Saturday, March 22, 2008
Wednesday, March 19, 2008
The Mystery of Global Warming's Missing Heat
Note how the story headline implies that we are still in the midst of global warming, it's just that the heat is "missing." LOL. Send out a search party! We've got to find that warming! The dog ate my global warming! I suppose that when all measures of global climate start showing unmistakable cooling, they will still find some way to attribute it to global warming, which we know is occurring, because the consensus told us so.
Some 3,000 scientific robots that are plying the ocean have sent home a puzzling message. These diving instruments suggest that the oceans have not warmed up at all over the past four or five years. That could mean global warming has taken a breather. Or it could mean scientists aren't quite understanding what their robots are telling them.But the mass of the air on the planet is insignificant compared to the mass of the oceans. Also, I'm not sure this is even an honest statement, i.e. that the air is warming. In fact the article states "it is possible" the air has warmed. Anything is possible, but air must have warmed in the places we aren't measuring it, because where we have measured the air, it is NOT warming. As you can see from the temperature record on this graph, the global air temperature in 2006 and 2007 was not as high as in 2002, 2003, 2004, or 2005.
This is puzzling in part because here on the surface of the Earth, the years since 2003 have been some of the hottest on record. But Josh Willis at NASA's Jet Propulsion Laboratory says the oceans are what really matter when it comes to global warming.
In fact, 80 percent to 90 percent of global warming involves heating up ocean waters. They hold much more heat than the atmosphere can. So Willis has been studying the ocean with a fleet of robotic instruments called the Argo system. The buoys can dive 3,000 feet down and measure ocean temperature. Since the system was fully deployed in 2003, it has recorded no warming of the global oceans.
"There has been a very slight cooling, but not anything really significant," Willis says. So the buildup of heat on Earth may be on a brief hiatus. "Global warming doesn't mean every year will be warmer than the last. And it may be that we are in a period of less rapid warming."
In recent years, heat has actually been flowing out of the ocean and into the air. This is a feature of the weather phenomenon known as El Nino. So it is indeed possible the air has warmed but the ocean has not. But it's also possible that something more mysterious is going on.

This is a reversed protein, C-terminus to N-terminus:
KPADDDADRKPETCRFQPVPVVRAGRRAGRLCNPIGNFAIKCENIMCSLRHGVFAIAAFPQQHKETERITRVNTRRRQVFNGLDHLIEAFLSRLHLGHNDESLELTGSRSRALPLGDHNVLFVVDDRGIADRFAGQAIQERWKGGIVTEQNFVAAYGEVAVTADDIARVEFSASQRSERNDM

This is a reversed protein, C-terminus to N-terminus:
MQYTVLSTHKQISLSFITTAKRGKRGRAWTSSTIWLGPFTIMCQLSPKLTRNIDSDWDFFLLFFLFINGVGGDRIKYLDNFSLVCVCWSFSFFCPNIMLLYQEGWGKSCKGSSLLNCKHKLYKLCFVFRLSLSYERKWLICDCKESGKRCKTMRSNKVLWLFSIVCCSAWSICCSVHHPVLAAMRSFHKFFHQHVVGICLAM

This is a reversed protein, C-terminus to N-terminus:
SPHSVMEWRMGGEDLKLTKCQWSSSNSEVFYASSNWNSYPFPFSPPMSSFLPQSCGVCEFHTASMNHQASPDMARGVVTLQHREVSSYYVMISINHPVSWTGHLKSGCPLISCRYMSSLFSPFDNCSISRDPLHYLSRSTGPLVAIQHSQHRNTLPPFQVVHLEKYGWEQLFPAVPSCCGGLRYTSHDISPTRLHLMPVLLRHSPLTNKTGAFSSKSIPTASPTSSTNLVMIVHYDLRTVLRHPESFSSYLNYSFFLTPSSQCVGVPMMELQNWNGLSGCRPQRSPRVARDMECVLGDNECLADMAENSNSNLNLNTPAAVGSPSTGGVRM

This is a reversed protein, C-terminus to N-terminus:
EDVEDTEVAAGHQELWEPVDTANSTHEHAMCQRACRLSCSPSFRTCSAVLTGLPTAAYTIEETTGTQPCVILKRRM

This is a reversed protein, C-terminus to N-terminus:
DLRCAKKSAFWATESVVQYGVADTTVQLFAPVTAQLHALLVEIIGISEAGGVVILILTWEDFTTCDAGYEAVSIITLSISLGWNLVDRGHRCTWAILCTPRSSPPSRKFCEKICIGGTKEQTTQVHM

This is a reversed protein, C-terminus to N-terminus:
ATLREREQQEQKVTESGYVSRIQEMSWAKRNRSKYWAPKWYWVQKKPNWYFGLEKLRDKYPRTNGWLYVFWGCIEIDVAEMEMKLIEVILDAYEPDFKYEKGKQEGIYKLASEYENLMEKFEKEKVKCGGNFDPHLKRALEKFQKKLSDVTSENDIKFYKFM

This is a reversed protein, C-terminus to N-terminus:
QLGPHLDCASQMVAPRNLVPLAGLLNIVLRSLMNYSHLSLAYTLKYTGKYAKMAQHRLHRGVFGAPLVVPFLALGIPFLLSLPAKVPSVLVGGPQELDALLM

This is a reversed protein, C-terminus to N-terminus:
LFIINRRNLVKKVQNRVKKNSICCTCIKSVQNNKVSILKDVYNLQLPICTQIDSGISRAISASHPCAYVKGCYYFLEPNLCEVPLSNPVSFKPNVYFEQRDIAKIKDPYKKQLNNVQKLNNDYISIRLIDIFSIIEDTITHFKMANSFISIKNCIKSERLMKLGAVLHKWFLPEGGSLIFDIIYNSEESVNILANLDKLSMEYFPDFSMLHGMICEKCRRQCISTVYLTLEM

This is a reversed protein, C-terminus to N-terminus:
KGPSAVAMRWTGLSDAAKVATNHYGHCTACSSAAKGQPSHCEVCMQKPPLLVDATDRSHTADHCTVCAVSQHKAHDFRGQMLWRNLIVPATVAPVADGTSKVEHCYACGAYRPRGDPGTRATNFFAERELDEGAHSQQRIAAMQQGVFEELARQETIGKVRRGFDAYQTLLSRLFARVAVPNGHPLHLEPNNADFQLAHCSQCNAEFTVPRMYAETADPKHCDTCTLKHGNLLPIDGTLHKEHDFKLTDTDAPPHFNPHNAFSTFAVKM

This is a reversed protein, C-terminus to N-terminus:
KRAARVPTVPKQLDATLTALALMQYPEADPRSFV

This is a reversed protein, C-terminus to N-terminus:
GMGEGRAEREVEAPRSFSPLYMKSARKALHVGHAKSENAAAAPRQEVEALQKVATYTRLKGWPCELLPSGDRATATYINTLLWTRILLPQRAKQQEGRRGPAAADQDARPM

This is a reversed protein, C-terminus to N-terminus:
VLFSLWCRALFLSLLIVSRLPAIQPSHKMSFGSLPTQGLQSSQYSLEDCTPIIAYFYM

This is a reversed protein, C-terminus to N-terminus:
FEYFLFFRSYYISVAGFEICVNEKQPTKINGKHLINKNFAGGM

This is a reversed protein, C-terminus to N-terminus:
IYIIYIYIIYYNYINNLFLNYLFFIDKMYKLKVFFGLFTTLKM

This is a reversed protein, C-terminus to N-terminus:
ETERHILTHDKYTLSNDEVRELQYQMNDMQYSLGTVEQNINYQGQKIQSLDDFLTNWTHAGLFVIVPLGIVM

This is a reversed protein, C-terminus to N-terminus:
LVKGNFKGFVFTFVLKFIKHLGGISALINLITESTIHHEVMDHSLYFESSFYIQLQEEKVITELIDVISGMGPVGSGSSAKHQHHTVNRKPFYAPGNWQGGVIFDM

Ah well, back to the drawing board to cook up another computer model.
You have to read further into the article to find a more plausible hypothesis.
Recently the founder of The Weather Channel suggested that Al Gore should be sued for fraud. I'd like to get a piece of that action.
But if the aquatic robots are actually telling the right story, that raises a new question: Where is the extra heat all going?
Kevin Trenberth at the National Center for Atmospheric Research says it's probably going back out into space. The Earth has a number of natural thermostats, including clouds, which can either trap heat and turn up the temperature, or reflect sunlight and help cool the planet.
That can't be directly measured at the moment, however.
"Unfortunately, we don't have adequate tracking of clouds to determine exactly what role they've been playing during this period," Trenberth says.
Friday, March 7, 2008
...And remember the Arctic Sea ice? The ice we were told so hysterically last fall had melted to its "lowest levels on record? Never mind that those records only date back as far as 1972 and that there is anthropological and geological evidence of much greater melts in the past.
The ice is back.
Gilles Langis, a senior forecaster with the Canadian Ice Service in Ottawa, says the Arctic winter has been so severe the ice has not only recovered, it is actually 10 to 20 cm thicker in many places than at this time last year.
From "Forget global warming: Welcome to the new Ice Age" National Post, February 25.
Earth's temperature is tied to variations solar activity. The reduction in sunspot numbers in recent months has been dramatic. If activity does not increase soon, it may signal an extended period of severe cold, like the "Maunder Minimum" between 1650 and 1700 AD, when glaciers were expanding and winters were unusually fierce.